The title of the album refers to Tenerife and Madrid. How do you handle being divided between two different places?
Let’s see, obviously the Canary Islands are above everything. I mean, I’ve been living in Madrid for eight years, but the accent hasn’t been lost. And very proud to be from there. That’s why it’s also done on purpose to carry this a bit as a banner, mentioning it both in the songs on the album and titling the album that way. The truth is that Madrid has given me many opportunities, I started rapping here. In the Canary Islands he had rapped very little. That part above all is what has made me love this place and meet people to work here and has raised me professionally here. But I tell you, the Canary Islands are where my people are, where I also feel very proud of the way of being there, of the traditions, the music, everything. I think Madrid suffocates more than the Canary Islands, but that’s why I tell you that I am very lucky to be from a place like Tenerife and all the Islands when I say that I want to go home or that I need to disconnect.
Why is this first album coming now after so many years of rapping?
As I was in the battles, in the end it is something you have to concentrate a lot on. Aside from that, the fact that it requires a certain amount of work, which is why a lot goes a long way, as the grandparents say, it is also true that you get pigeonholed a lot when you do something. Making music and being seen as an artist or a person who writes, they see you as a person who improvises, and not only improvises, but is in the professional, competitive circuit, it is a little more difficult for them to see you with that profile. . I wanted to focus one hundred percent of the time and it was now, after having gone through the FMS [Freestyle Master Series] and having spent years dedicating myself to that. Plus, I had always made music too. In fact, he had released some loose songs, as if to try them out. But I knew that when I was going to dedicate myself to music, I wanted to take a more serious step and work harder with time and dedication.
As you said in an interview at the beginning of the year, it is difficult for them to go from seeing you as a person who competes and claims battles to someone who presents their own project. Now that the album is out, how do you see this?
Well, we’ll have to see, it’s going well. I know that it is not going to suddenly be a leader in sales and number one in I don’t know what, but that precisely doesn’t worry me at all. The transitions are always calm, taking little steps little by little, sharing singing videos, doing interviews, letting people listen to your music. The important thing is that: I am happy with the result, I think it represents quite well the different musical genres that I like and the different topics that I like to talk about. I think that’s the most important thing, starting the concerts. I am very excited.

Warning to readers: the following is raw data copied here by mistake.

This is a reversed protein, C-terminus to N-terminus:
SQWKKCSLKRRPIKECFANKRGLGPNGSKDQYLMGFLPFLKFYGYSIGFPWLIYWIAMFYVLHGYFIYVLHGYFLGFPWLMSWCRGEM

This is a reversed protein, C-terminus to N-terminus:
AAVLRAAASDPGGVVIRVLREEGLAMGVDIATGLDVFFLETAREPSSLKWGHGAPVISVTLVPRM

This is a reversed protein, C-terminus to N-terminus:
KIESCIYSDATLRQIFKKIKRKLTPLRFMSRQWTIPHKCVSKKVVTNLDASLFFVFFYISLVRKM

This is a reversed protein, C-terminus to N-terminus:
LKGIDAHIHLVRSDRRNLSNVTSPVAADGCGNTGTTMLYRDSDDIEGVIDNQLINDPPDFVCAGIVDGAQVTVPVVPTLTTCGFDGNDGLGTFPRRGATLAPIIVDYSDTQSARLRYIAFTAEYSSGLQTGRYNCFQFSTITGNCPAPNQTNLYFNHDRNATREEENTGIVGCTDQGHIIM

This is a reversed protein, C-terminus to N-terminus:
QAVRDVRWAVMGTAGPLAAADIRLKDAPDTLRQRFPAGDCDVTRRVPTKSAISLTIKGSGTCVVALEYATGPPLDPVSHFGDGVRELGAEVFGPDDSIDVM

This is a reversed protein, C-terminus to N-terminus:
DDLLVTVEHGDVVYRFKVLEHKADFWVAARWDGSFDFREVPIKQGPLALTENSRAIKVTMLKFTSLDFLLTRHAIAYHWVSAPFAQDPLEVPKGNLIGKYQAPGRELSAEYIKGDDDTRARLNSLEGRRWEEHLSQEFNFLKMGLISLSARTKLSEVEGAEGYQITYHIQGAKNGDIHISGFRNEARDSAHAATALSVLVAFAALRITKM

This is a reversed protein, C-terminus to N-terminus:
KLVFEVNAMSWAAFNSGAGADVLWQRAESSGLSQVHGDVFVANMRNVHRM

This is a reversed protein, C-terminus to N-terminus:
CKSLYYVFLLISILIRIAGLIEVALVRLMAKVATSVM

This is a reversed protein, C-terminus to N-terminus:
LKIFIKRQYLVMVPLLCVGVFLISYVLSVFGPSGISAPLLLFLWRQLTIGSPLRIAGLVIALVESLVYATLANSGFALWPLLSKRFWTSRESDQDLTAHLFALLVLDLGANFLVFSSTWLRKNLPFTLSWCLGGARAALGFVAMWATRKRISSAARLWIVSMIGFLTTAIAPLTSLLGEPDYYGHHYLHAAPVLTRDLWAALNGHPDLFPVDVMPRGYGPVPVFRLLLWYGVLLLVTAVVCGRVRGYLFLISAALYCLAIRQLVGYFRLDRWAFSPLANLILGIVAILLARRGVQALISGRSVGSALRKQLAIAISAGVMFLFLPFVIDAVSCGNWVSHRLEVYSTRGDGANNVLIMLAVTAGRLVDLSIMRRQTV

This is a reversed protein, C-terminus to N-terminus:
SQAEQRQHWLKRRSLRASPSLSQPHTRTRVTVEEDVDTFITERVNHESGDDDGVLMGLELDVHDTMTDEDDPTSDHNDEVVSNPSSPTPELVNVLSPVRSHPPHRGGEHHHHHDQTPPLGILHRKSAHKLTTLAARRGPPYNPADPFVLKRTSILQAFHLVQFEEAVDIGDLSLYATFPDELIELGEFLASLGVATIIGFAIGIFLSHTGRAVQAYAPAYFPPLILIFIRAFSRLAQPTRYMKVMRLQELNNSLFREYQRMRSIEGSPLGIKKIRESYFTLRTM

Among the topics you like to talk about are social issues. You do it from the first song on the album, Spanish. Have you ever commented that it is not easy for you to cope with all the hate What you get for complaining about certain things. How do you do now so that it doesn’t affect you?
In the end now it is my project, and whoever wants to listen to it will want to listen to it and, of course, there are many people who identify with it because they think in the same or similar way to mine. I always say it, I have reflected that the hate It is not because I am a woman, it is because I am a feminist woman. That makes her more annoying. It’s like: ‘hey, you’re here, you’re rapping, you’re with the kids, but hey, don’t come here and tell us your shit.’ It’s the feeling that it gives a little to many kids. But I also didn’t want to change my personality or my style completely. I didn’t want to make an entire album of social songs either, because I wanted to try many things on a musical and lyrical level, but I was clear that making music is a space where you can do whatever you want without depending on which rival. they put you, where is the battle, if there is hate or there is not hate. It is something more personal and more premeditated. And in fact, I think that Spanish It is a great relief. I think the songs are there to get rid of everything I think about and to be able to talk about other things in the rest of the album.